The UK’s relationship with India is potentially one of our most crucial strategic alliances. Yesterday, however, we learned that senior Indian officials have officially complained about the “condescending” and “totally tactless” behaviour of the Foreign Secretary during his visit there last week. Given that the Secretary of State for Business, Enterprise and Regulatory Reform has also been in India this week, may we inquire whether he has been sent there to clear up the damage caused by the Foreign Secretary’s visit—or is he there to make things worse? May we have a debate on the relationship between India and the United Kingdom, to remind the Foreign Secretary of the immense value that the whole House places on our continued friendship with a country that will become more powerful and prominent in world affairs?

In their national security strategy, the Government have highlighted the probability of a pandemic influenza outbreak and the risks associated with it. Yet despite that danger, the Government have consistently denied Members the opportunity to raise their concerns about the matter in the House, even though we have been requesting time to debate it for well over two years. Given the importance of that risk, may we have a debate on it in Government time?

Yesterday, we saw the release of the latest figures which show unemployment racing towards 2 million, and most forecasters predict that this year it will burst through 3 million. Today, the value of sterling is at its lowest point for nearly 25 years. The exchange rate is the price tag put on our country’s value by the rest of the world, and it is plummeting. Why, if this is a global phenomenon, is Britain in so much worse a position than other countries across the globe? It is increasingly difficult to persuade the Government to debate the future of the economy in Government time. Only last week, we had to drag Ministers to the House to explain the announcement of their loans guarantee scheme. Given that the Prime Minister is so keen on telling everyone how brilliant he is, the Government’s reticence on the economy seems rather strange. In the interests of recognising the saviour of the world’s achievements over the past few months, may we now have a full debate in Government time on the state of the British economy and how we can escape from the Government’s mishandling of our livelihoods?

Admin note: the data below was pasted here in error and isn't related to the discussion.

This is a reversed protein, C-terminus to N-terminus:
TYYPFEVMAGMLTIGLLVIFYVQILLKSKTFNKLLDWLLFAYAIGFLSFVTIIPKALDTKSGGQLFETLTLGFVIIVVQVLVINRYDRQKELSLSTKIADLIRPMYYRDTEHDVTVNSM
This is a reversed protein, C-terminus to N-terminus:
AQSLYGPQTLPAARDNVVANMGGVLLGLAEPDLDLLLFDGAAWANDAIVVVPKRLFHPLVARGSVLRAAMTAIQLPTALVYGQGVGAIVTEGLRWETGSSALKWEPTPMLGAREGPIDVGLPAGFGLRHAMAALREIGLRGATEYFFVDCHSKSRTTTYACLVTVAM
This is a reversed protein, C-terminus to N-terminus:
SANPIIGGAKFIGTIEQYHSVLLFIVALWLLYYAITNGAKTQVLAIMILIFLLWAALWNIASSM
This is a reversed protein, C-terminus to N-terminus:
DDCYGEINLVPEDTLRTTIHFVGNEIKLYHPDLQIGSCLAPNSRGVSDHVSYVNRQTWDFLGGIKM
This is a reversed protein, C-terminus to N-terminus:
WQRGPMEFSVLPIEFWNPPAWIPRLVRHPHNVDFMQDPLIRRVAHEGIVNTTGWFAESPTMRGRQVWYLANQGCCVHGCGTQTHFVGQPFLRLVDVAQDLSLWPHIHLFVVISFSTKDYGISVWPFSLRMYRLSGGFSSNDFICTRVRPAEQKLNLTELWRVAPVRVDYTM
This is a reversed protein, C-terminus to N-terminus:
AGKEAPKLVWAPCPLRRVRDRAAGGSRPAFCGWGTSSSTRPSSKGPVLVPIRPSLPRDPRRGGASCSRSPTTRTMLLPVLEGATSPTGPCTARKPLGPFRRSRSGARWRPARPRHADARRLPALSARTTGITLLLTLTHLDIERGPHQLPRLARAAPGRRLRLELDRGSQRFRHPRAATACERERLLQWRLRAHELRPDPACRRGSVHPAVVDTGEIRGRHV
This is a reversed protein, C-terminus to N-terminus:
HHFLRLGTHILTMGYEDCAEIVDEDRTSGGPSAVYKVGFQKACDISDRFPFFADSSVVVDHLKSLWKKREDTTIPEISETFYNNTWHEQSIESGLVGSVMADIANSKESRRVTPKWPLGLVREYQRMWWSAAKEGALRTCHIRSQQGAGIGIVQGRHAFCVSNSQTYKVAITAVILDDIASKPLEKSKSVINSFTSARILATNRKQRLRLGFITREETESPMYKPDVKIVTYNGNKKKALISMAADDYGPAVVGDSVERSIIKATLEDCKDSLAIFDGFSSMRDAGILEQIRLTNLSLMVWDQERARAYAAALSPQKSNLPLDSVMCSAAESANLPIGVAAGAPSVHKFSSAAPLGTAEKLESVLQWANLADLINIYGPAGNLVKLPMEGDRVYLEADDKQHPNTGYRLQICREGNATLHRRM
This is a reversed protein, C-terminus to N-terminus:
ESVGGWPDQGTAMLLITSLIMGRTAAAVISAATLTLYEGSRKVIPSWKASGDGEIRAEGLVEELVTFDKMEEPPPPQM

Finally, did the Leader of the House see this morning’s headline which says, “What planet are they on?” Ministers have been seeing strange things—green shoots, booming houses and flickering lights at the end of imaginary tunnels. Has the right hon. and learned Lady had any
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similar hallucinations, and will she now come down to earth and speak of economic reality instead of the fantasy of Government headlines?

Ms Harman: I warmly welcome the shadow Leader of the House to his new position and pay tribute to the work done by his predecessor, the right hon. Member for Maidenhead (Mrs. May). I agree with his enunciation of the principles that he is going to stand by as shadow Leader of the House, and I look forward to working with him on them.

The hon. Gentleman welcomed the fact that we have chosen Holocaust memorial day as the subject of next week’s topical debate. Last year’s debate was one of the best attended, most heartfelt and important topical debates on a Thursday that we have had. As the fallout from Gaza affects all communities in this country and everybody has heartfelt concern about it, on Holocaust memorial day we will particularly reflect on the increased anti-Semitic attacks that there have been on the Jewish community and synagogues in this country. I thank the hon. Gentleman for his welcome for the Holocaust memorial day topical debate. Any time that he wants to suggest a topical debate, I would be more than happy to hear his suggestions. That is an offer that I made to him when we met privately at his request. I was very grateful to him for offering me a man-to-man chat, and I am happy to have one of those chats with him on any occasion.